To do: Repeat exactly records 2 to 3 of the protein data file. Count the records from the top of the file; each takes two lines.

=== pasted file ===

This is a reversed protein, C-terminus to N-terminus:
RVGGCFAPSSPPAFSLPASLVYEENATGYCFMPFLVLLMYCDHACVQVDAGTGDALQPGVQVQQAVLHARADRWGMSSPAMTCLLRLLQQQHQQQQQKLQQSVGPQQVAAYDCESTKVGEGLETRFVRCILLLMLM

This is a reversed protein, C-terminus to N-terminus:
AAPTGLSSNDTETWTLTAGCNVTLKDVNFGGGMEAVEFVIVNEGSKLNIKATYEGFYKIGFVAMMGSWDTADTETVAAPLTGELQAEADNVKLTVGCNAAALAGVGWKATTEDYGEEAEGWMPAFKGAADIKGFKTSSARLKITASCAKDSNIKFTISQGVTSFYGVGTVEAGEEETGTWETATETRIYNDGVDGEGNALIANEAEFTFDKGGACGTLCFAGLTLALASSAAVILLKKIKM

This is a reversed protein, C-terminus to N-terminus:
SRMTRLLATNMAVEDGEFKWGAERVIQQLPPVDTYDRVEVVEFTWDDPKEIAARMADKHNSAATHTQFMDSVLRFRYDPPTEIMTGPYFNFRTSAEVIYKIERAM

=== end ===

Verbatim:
This is a reversed protein, C-terminus to N-terminus:
AAPTGLSSNDTETWTLTAGCNVTLKDVNFGGGMEAVEFVIVNEGSKLNIKATYEGFYKIGFVAMMGSWDTADTETVAAPLTGELQAEADNVKLTVGCNAAALAGVGWKATTEDYGEEAEGWMPAFKGAADIKGFKTSSARLKITASCAKDSNIKFTISQGVTSFYGVGTVEAGEEETGTWETATETRIYNDGVDGEGNALIANEAEFTFDKGGACGTLCFAGLTLALASSAAVILLKKIKM

This is a reversed protein, C-terminus to N-terminus:
SRMTRLLATNMAVEDGEFKWGAERVIQQLPPVDTYDRVEVVEFTWDDPKEIAARMADKHNSAATHTQFMDSVLRFRYDPPTEIMTGPYFNFRTSAEVIYKIERAM